Dried Oregano 
Granulated Garlic
A few sprigs of fresh thyme (optional) 
4 large potatoes, cut into wedges
1 1/2 cups White Wine 
1 1/2 cups Chicken Stock
10 to 12 Whole Garlic Cloves (skin on)
Frozen Peas

Preheat the oven to 190C/375F. Season the chicken with salt, pepper, dried oregano, granulated garlic. Wash, peel and cut your potatoes into wedges.

In a large skillet, heat some olive oil and brown the chicken pieces and potatoes, then remove and place in a roasting pan/large pyrex dish.

Add the garlic cloves to the skillet and brown then, then deglaze the pan with wine. Add the chicken broth and cook it down for 5 minutes.

Pour your sauce into the pyrex then sprinkle fresh thyme (optional).

Bake for 1 hour and 15 mins, until the chicken is cooked through. 15 minutes before it's finished, add the peas.

If you like your peas more green and crispy (like me), 10 minutes before it's done, cook the peas in the microwave, covered in boiling water, for 3 minutes, then drain. Add to the dish when it's out of the oven.

If you'd like your sauce to be more gravy-like, when the dish has finished cooking, remove the chicken, potatoes, and garlic and set aside. Place the dish over a low flame on the stove and stir in some gravy granules, such as Bisto Chinken granules. Start with a little at first and add as needed (the granules should be mixed with a little water first so that they don't clump). Then put everything back in the dish to serve.

You don't need to serve it with anything else, it's a one dish meal, which means less washing up! We all like less washing up :-)

Smear the garlic on the chicken for some extra garlic-y goodness!


Monday, June 4, 2012

Easy peasy meals @ home - ONIONS

Summer is well and truly here, we're junking, we're beaching, and those annual summer holidays are approaching! I've just shelled out for tickets to Paris, and after a week of degustation menus, day trips to vineyards in Champagne, and a romantic getaway to Mont St. Michel, followed by a week in Corsica with best friends (yay!), I know I'm going to be feeling very poor!

So after a gorgeous meal at Yardbird last Friday with my lovely gal pal SN, I have decided that I am going to try and conserve my funds (and my waistline) as much as possible until France - which certainly means no shopping, and much less eating out.

Consequently I'll be cooking more at home, which I'm quite excited about! I'll be opting for recipes that are simple and tasty, which allow me to use all of the ingredients I purchase, rather than scooping out that one tablespoon of creme fraiche and then letting the rest of the $60 container go bad. And let's face it, the last think we want to do when we get home after a long day is channel our inner chef!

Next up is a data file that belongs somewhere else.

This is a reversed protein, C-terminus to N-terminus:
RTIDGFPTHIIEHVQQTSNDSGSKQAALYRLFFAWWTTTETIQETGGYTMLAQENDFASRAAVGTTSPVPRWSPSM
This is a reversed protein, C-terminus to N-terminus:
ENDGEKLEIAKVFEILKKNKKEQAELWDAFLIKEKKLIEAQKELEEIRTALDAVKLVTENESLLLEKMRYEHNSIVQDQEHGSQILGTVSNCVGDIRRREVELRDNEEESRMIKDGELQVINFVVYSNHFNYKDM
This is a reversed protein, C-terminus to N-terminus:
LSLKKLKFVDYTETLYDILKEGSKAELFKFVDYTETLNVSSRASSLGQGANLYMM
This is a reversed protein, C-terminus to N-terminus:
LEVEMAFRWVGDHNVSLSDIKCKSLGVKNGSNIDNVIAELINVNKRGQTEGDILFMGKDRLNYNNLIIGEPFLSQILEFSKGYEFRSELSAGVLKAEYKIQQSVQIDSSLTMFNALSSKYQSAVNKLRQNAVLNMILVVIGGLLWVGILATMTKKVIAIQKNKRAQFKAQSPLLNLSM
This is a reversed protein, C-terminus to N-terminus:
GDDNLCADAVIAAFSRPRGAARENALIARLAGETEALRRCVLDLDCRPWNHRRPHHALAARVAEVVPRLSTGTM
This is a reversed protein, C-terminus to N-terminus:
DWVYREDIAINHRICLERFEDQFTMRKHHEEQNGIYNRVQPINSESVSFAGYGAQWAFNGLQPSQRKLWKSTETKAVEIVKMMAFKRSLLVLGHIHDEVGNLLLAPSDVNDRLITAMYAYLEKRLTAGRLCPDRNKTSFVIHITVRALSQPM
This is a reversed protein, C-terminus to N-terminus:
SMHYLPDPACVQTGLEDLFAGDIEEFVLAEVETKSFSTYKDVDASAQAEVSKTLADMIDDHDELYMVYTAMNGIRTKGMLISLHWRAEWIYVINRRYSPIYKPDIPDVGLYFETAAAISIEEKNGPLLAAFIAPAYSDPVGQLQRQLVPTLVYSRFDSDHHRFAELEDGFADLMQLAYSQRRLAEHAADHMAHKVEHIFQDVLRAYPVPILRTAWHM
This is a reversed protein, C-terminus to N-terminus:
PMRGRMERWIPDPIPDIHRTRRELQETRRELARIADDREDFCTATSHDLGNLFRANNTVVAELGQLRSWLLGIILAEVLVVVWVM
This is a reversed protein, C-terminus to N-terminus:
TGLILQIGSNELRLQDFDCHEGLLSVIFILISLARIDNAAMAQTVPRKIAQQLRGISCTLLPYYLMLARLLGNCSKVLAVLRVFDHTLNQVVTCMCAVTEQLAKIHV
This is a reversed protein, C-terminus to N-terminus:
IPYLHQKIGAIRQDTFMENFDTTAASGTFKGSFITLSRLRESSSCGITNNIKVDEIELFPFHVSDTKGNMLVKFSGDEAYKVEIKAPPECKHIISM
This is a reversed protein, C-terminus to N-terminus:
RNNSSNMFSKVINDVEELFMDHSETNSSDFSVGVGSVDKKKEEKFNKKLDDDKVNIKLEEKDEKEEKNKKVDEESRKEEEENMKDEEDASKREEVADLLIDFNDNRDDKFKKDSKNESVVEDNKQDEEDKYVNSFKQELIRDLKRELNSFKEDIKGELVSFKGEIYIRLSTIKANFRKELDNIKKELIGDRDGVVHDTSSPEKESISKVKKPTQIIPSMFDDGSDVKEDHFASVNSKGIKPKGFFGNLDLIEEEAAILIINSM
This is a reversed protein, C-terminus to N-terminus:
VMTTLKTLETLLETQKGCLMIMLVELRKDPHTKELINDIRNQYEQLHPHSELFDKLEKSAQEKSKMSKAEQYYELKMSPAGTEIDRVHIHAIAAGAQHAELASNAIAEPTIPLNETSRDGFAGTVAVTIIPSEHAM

Similarly, I have lots of random ingredients in my pantry that I bought for some elaborate recipe in the past (a huge bag of pine nuts and hazelnuts, coriander seeds, Japanese cake flour, coconut oil,  to name a few), which I am going to try and use.

To start off, yesterday I made my French Onion Soup, and all I needed to buy was onions and thyme! :-) If you have a 1/4 bottle of white wine in the fridge which you are never going to drink, this is the perfect way to use it.

French Onion Soup - simplified

You'll need (serves 4 as a light meal or 6 as a starter):

30g butter
1 tbsp olive oil
4 onions, thinly sliced
a few sprigs of thyme (optional)
1 tsp salt
2 tbsp plain flour
1.4L boiling beef stock
120ml dry white wine
2 tbsp cognac or brandy
French baguette (or any crusty bread you have on hand)
Parmesan cheese, grated
Gruyere cheese, thinly sliced(or any cheese which melts)

Melt the butter in a large pot, add the olive oil. Add the onions and cook them over low heat for 20-30 minutes, stirring occasionally to ensure that they don't brown.

Sprinkle in the flour and salt, and cook for a further 3 minutes. 

Turn off the heat and add the boiling beef stock and wine, stirring it to incorporate everything well.

Cover the soup and simmer over low heat for 30-40 mins, skimming occasionally. Stir in the cognac right before serving, et voila! You can either have the soup just like this for a lighter version, or if you want, grill one slice of baguette each with a sprinkling of grated Parmesan, place it in the bottom of the soup bowl. Pour over the soup then layer the thinly sliced Gruyere over the top. Place it under the grill until melted and bubbling, then serve immediately.